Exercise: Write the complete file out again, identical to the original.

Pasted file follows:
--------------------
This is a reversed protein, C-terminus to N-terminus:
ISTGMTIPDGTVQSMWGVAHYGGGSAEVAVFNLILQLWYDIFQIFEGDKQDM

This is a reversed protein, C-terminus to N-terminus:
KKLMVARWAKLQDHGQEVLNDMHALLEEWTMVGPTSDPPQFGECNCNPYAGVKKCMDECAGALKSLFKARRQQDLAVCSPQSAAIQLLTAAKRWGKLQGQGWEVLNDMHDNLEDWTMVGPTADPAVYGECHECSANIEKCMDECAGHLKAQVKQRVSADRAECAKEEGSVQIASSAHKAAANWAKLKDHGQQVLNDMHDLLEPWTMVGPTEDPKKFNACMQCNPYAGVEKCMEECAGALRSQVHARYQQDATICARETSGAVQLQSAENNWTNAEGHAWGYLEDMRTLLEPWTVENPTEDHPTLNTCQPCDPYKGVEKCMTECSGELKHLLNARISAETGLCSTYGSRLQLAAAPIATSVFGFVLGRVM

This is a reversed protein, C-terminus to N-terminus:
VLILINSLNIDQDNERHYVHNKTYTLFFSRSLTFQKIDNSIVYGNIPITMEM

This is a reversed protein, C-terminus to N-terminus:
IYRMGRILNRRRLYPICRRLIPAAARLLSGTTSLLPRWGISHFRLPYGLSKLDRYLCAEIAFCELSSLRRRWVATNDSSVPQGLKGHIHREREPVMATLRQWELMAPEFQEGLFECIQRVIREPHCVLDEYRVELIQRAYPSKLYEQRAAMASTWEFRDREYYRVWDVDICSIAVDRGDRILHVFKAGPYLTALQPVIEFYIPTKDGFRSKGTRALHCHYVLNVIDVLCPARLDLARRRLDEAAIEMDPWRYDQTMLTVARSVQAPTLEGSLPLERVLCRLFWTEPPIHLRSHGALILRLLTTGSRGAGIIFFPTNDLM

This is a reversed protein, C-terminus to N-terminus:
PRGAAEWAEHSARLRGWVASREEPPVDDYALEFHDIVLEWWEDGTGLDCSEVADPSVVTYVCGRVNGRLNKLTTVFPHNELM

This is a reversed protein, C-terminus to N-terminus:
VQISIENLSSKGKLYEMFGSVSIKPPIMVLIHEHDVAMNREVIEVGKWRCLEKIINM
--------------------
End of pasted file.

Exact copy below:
This is a reversed protein, C-terminus to N-terminus:
ISTGMTIPDGTVQSMWGVAHYGGGSAEVAVFNLILQLWYDIFQIFEGDKQDM

This is a reversed protein, C-terminus to N-terminus:
KKLMVARWAKLQDHGQEVLNDMHALLEEWTMVGPTSDPPQFGECNCNPYAGVKKCMDECAGALKSLFKARRQQDLAVCSPQSAAIQLLTAAKRWGKLQGQGWEVLNDMHDNLEDWTMVGPTADPAVYGECHECSANIEKCMDECAGHLKAQVKQRVSADRAECAKEEGSVQIASSAHKAAANWAKLKDHGQQVLNDMHDLLEPWTMVGPTEDPKKFNACMQCNPYAGVEKCMEECAGALRSQVHARYQQDATICARETSGAVQLQSAENNWTNAEGHAWGYLEDMRTLLEPWTVENPTEDHPTLNTCQPCDPYKGVEKCMTECSGELKHLLNARISAETGLCSTYGSRLQLAAAPIATSVFGFVLGRVM

This is a reversed protein, C-terminus to N-terminus:
VLILINSLNIDQDNERHYVHNKTYTLFFSRSLTFQKIDNSIVYGNIPITMEM

This is a reversed protein, C-terminus to N-terminus:
IYRMGRILNRRRLYPICRRLIPAAARLLSGTTSLLPRWGISHFRLPYGLSKLDRYLCAEIAFCELSSLRRRWVATNDSSVPQGLKGHIHREREPVMATLRQWELMAPEFQEGLFECIQRVIREPHCVLDEYRVELIQRAYPSKLYEQRAAMASTWEFRDREYYRVWDVDICSIAVDRGDRILHVFKAGPYLTALQPVIEFYIPTKDGFRSKGTRALHCHYVLNVIDVLCPARLDLARRRLDEAAIEMDPWRYDQTMLTVARSVQAPTLEGSLPLERVLCRLFWTEPPIHLRSHGALILRLLTTGSRGAGIIFFPTNDLM

This is a reversed protein, C-terminus to N-terminus:
PRGAAEWAEHSARLRGWVASREEPPVDDYALEFHDIVLEWWEDGTGLDCSEVADPSVVTYVCGRVNGRLNKLTTVFPHNELM

This is a reversed protein, C-terminus to N-terminus:
VQISIENLSSKGKLYEMFGSVSIKPPIMVLIHEHDVAMNREVIEVGKWRCLEKIINM